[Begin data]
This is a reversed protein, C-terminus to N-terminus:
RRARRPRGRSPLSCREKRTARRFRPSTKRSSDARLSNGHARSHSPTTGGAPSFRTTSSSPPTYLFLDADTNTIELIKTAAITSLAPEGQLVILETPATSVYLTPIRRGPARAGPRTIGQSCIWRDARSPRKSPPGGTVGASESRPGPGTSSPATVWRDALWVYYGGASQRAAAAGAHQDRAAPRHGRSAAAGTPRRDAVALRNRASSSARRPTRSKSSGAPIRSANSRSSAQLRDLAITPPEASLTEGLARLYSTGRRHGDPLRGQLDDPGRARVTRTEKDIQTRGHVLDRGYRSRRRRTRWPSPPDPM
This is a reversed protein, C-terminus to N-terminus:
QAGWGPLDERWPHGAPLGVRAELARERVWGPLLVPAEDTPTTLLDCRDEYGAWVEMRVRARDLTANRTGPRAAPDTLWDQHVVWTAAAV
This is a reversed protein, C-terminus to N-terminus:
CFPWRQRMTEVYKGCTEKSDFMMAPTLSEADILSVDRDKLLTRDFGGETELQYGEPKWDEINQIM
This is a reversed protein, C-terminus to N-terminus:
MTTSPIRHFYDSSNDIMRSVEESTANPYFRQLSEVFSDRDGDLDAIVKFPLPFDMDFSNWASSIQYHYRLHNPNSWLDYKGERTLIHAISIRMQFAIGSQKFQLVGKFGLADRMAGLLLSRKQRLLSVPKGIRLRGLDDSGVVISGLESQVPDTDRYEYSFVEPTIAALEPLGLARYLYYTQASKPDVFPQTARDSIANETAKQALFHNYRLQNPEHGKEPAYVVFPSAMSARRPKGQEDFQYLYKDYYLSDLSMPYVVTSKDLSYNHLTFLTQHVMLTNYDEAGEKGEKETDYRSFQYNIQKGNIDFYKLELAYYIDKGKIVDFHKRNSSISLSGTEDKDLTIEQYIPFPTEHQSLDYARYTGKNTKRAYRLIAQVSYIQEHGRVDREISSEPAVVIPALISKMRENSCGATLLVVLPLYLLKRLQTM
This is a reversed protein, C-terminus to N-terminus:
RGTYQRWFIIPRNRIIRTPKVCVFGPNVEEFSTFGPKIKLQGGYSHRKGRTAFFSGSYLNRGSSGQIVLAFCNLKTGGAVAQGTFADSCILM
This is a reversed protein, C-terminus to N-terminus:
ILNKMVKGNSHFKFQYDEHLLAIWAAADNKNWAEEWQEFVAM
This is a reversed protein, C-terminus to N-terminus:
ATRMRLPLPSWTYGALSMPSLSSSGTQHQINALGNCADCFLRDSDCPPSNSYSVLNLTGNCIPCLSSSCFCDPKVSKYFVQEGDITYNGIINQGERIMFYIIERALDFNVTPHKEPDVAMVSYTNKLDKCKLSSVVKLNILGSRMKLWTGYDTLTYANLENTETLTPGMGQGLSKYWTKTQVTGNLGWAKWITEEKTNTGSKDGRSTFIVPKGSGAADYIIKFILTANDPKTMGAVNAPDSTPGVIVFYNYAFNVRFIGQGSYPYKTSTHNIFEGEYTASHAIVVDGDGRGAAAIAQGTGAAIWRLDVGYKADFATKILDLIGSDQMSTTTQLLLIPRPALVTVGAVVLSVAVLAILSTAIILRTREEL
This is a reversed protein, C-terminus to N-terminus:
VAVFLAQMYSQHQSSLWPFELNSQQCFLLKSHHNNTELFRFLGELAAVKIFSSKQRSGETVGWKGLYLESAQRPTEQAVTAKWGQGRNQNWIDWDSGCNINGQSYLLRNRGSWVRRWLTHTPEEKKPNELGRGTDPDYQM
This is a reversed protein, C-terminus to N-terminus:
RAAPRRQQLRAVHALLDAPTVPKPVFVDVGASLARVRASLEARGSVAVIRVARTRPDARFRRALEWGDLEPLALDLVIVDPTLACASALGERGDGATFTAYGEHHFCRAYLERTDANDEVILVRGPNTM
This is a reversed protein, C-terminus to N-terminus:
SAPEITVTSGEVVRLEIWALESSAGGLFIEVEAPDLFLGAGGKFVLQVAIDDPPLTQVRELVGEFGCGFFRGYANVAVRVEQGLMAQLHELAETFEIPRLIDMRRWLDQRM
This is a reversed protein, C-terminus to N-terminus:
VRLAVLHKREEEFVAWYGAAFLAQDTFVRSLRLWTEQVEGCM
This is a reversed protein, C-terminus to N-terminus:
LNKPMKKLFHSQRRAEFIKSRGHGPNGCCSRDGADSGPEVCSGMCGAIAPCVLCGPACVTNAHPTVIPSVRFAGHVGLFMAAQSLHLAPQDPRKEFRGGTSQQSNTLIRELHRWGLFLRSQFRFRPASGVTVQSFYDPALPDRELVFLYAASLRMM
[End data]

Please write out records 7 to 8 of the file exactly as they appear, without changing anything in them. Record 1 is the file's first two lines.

This is a reversed protein, C-terminus to N-terminus:
ATRMRLPLPSWTYGALSMPSLSSSGTQHQINALGNCADCFLRDSDCPPSNSYSVLNLTGNCIPCLSSSCFCDPKVSKYFVQEGDITYNGIINQGERIMFYIIERALDFNVTPHKEPDVAMVSYTNKLDKCKLSSVVKLNILGSRMKLWTGYDTLTYANLENTETLTPGMGQGLSKYWTKTQVTGNLGWAKWITEEKTNTGSKDGRSTFIVPKGSGAADYIIKFILTANDPKTMGAVNAPDSTPGVIVFYNYAFNVRFIGQGSYPYKTSTHNIFEGEYTASHAIVVDGDGRGAAAIAQGTGAAIWRLDVGYKADFATKILDLIGSDQMSTTTQLLLIPRPALVTVGAVVLSVAVLAILSTAIILRTREEL
This is a reversed protein, C-terminus to N-terminus:
VAVFLAQMYSQHQSSLWPFELNSQQCFLLKSHHNNTELFRFLGELAAVKIFSSKQRSGETVGWKGLYLESAQRPTEQAVTAKWGQGRNQNWIDWDSGCNINGQSYLLRNRGSWVRRWLTHTPEEKKPNELGRGTDPDYQM